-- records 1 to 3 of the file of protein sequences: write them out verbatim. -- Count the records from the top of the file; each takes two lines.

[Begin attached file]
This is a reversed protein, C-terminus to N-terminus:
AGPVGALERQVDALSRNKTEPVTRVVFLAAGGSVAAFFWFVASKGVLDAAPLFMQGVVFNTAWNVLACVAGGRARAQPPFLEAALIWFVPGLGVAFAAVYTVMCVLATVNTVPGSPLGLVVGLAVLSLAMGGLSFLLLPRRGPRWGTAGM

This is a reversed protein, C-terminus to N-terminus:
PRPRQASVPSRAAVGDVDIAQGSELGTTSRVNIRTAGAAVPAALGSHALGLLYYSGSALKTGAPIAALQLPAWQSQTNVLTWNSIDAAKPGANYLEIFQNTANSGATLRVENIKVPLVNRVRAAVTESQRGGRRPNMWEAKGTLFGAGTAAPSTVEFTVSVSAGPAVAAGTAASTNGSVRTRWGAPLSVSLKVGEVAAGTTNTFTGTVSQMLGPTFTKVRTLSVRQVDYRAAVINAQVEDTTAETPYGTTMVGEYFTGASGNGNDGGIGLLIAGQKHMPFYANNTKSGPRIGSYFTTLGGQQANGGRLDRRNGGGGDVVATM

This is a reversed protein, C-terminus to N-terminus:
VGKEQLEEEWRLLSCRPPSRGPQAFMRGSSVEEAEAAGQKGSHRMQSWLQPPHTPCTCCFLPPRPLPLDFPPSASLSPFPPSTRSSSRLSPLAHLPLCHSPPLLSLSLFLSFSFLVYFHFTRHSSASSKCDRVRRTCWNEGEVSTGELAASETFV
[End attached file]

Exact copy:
This is a reversed protein, C-terminus to N-terminus:
AGPVGALERQVDALSRNKTEPVTRVVFLAAGGSVAAFFWFVASKGVLDAAPLFMQGVVFNTAWNVLACVAGGRARAQPPFLEAALIWFVPGLGVAFAAVYTVMCVLATVNTVPGSPLGLVVGLAVLSLAMGGLSFLLLPRRGPRWGTAGM

This is a reversed protein, C-terminus to N-terminus:
PRPRQASVPSRAAVGDVDIAQGSELGTTSRVNIRTAGAAVPAALGSHALGLLYYSGSALKTGAPIAALQLPAWQSQTNVLTWNSIDAAKPGANYLEIFQNTANSGATLRVENIKVPLVNRVRAAVTESQRGGRRPNMWEAKGTLFGAGTAAPSTVEFTVSVSAGPAVAAGTAASTNGSVRTRWGAPLSVSLKVGEVAAGTTNTFTGTVSQMLGPTFTKVRTLSVRQVDYRAAVINAQVEDTTAETPYGTTMVGEYFTGASGNGNDGGIGLLIAGQKHMPFYANNTKSGPRIGSYFTTLGGQQANGGRLDRRNGGGGDVVATM

This is a reversed protein, C-terminus to N-terminus:
VGKEQLEEEWRLLSCRPPSRGPQAFMRGSSVEEAEAAGQKGSHRMQSWLQPPHTPCTCCFLPPRPLPLDFPPSASLSPFPPSTRSSSRLSPLAHLPLCHSPPLLSLSLFLSFSFLVYFHFTRHSSASSKCDRVRRTCWNEGEVSTGELAASETFV